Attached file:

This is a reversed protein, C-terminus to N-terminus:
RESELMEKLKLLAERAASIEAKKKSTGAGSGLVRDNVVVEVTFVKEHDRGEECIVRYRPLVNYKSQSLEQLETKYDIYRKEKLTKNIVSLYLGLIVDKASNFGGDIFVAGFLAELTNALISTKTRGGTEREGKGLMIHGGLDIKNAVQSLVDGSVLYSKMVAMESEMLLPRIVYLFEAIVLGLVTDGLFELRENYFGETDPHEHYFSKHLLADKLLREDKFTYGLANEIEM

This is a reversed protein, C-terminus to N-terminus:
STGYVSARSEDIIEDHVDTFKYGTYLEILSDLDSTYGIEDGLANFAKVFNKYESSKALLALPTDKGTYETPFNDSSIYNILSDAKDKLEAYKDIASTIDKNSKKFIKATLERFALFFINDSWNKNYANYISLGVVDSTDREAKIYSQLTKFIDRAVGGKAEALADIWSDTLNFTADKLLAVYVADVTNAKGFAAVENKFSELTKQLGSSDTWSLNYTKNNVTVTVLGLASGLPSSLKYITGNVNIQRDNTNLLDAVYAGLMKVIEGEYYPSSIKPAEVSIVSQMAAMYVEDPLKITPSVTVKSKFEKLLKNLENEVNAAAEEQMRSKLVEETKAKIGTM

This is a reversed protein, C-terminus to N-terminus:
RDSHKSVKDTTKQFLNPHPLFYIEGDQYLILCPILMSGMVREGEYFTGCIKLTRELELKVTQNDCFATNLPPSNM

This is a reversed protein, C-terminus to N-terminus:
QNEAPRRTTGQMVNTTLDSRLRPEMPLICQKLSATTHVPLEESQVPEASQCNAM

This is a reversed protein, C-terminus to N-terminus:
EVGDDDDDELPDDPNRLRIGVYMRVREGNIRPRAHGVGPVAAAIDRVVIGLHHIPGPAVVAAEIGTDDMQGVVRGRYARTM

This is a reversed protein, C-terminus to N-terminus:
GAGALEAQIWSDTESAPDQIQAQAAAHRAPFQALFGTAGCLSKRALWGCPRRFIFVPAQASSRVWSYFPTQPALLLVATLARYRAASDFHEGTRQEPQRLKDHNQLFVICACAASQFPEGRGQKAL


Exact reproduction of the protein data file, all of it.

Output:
This is a reversed protein, C-terminus to N-terminus:
RESELMEKLKLLAERAASIEAKKKSTGAGSGLVRDNVVVEVTFVKEHDRGEECIVRYRPLVNYKSQSLEQLETKYDIYRKEKLTKNIVSLYLGLIVDKASNFGGDIFVAGFLAELTNALISTKTRGGTEREGKGLMIHGGLDIKNAVQSLVDGSVLYSKMVAMESEMLLPRIVYLFEAIVLGLVTDGLFELRENYFGETDPHEHYFSKHLLADKLLREDKFTYGLANEIEM

This is a reversed protein, C-terminus to N-terminus:
STGYVSARSEDIIEDHVDTFKYGTYLEILSDLDSTYGIEDGLANFAKVFNKYESSKALLALPTDKGTYETPFNDSSIYNILSDAKDKLEAYKDIASTIDKNSKKFIKATLERFALFFINDSWNKNYANYISLGVVDSTDREAKIYSQLTKFIDRAVGGKAEALADIWSDTLNFTADKLLAVYVADVTNAKGFAAVENKFSELTKQLGSSDTWSLNYTKNNVTVTVLGLASGLPSSLKYITGNVNIQRDNTNLLDAVYAGLMKVIEGEYYPSSIKPAEVSIVSQMAAMYVEDPLKITPSVTVKSKFEKLLKNLENEVNAAAEEQMRSKLVEETKAKIGTM

This is a reversed protein, C-terminus to N-terminus:
RDSHKSVKDTTKQFLNPHPLFYIEGDQYLILCPILMSGMVREGEYFTGCIKLTRELELKVTQNDCFATNLPPSNM

This is a reversed protein, C-terminus to N-terminus:
QNEAPRRTTGQMVNTTLDSRLRPEMPLICQKLSATTHVPLEESQVPEASQCNAM

This is a reversed protein, C-terminus to N-terminus:
EVGDDDDDELPDDPNRLRIGVYMRVREGNIRPRAHGVGPVAAAIDRVVIGLHHIPGPAVVAAEIGTDDMQGVVRGRYARTM

This is a reversed protein, C-terminus to N-terminus:
GAGALEAQIWSDTESAPDQIQAQAAAHRAPFQALFGTAGCLSKRALWGCPRRFIFVPAQASSRVWSYFPTQPALLLVATLARYRAASDFHEGTRQEPQRLKDHNQLFVICACAASQFPEGRGQKAL